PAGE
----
I was mugging and grinning like an idiot as I encouraged my pooch. I suppose I should have saved at least one of them so I could illustrate my complete goofiness. No. Nope. Sorry. I couldn’t delete those 47 photos fast enough.
I recognize that sometimes I look good and sometimes I look awful. And that people looking at me see both. But I have convinced myself that, since I am my own worst critic, my friends and family mostly see me as I am in my best photos. And if I destroy the evidence that sometimes I look unstellar, I can be content with my looks.
Which brings me back to photoshop apps.
The latest technology is incredibly robust. We are no longer talking about retouching. More like re-mauling.
We are not talking about blurring out a blemish. We are talking about turning your skin into glowing alabaster. You can change your hair both color and style and thickness. You can change your eye color and add liner and lashes. You can plump up you lips and lengthen your neck.
But even though I am desperate to look beautiful in photographs, what I really want is not to look beautiful, but to BE beautiful.
By this I mean – I want to look like myself.
I want to look as beautiful as possible, but I want to be considered beautiful for what I actually look like. Not for some superimposed technology.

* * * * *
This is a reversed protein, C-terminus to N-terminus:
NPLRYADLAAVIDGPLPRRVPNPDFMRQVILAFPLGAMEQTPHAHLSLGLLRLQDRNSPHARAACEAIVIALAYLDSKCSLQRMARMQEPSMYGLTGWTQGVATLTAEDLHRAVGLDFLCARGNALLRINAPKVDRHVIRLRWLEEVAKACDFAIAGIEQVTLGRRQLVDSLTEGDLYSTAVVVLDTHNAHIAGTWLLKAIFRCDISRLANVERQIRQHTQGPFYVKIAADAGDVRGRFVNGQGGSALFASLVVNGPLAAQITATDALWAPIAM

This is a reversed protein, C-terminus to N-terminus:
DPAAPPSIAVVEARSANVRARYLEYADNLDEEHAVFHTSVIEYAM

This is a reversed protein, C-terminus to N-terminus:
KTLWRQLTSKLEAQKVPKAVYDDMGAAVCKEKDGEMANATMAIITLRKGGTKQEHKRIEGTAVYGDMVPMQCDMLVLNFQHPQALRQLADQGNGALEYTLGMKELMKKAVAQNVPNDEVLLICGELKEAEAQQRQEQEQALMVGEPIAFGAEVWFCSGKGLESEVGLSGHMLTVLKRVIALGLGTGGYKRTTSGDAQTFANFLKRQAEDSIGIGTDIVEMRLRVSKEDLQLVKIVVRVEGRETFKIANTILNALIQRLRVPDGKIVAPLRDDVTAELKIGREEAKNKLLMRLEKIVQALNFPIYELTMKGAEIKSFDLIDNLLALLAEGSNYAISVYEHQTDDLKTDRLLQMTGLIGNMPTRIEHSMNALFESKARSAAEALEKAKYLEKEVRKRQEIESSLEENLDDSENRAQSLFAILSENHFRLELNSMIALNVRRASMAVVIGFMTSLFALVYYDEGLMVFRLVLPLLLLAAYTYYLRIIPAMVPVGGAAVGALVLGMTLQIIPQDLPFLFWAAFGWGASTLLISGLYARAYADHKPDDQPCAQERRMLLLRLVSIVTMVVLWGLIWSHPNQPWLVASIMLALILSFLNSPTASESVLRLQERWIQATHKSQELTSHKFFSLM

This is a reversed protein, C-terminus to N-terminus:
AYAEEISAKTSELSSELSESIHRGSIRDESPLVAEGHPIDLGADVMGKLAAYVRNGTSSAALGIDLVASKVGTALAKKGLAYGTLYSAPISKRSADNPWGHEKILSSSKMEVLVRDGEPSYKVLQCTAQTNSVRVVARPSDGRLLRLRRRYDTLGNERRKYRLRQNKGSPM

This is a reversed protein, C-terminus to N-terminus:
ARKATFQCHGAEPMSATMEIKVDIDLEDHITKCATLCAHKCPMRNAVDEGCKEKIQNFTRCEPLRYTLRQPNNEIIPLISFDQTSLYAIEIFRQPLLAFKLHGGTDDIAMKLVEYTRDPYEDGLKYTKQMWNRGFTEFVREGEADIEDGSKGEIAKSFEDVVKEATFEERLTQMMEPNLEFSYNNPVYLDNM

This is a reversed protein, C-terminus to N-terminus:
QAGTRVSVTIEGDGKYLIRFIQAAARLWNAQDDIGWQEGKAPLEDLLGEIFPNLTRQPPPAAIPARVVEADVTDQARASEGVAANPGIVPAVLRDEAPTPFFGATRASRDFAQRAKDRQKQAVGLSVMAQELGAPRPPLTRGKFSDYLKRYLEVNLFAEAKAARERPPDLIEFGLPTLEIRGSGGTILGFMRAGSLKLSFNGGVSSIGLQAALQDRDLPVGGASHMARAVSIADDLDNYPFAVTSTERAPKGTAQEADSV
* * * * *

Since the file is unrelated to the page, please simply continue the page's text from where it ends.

We already have impossible standards of beauty. Idealized versions that are getting more unobtainable every day.
We are never enough.
Even a woman as amazingly beautiful as Scarlett Johansson. Her photos get retouched because in this world her amazing beauty is not quite amazingly beautiful enough.
Which Scarlett should a teenage girl aspire to look like?
How about this one?
Impossible standards are just that – impossible. Trying to look like a movie star – who doesn’t even really look like the photo you are looking at – well, that is as self-destructive as whacking yourself with a pretty stick.
So photoshopping my selfies?
If it is depressing to compare myself to unrealistic Hollywood standards, I can just imagine how depressing it would be if the unrealistic standard was a phony picture of myself. I may understand why I can’t look as good as a movie star, but when I can’t even look as good as ME??? Why, every time I looked in the mirror I would cry.
Not measuring up to myself? WTF?
I don’t want to be a picture of myself to be better than the real thing.
I have no problem with fixing a stray hair. Or wearing a little (or more) makeup. Or taking pictures when the lighting is flattering.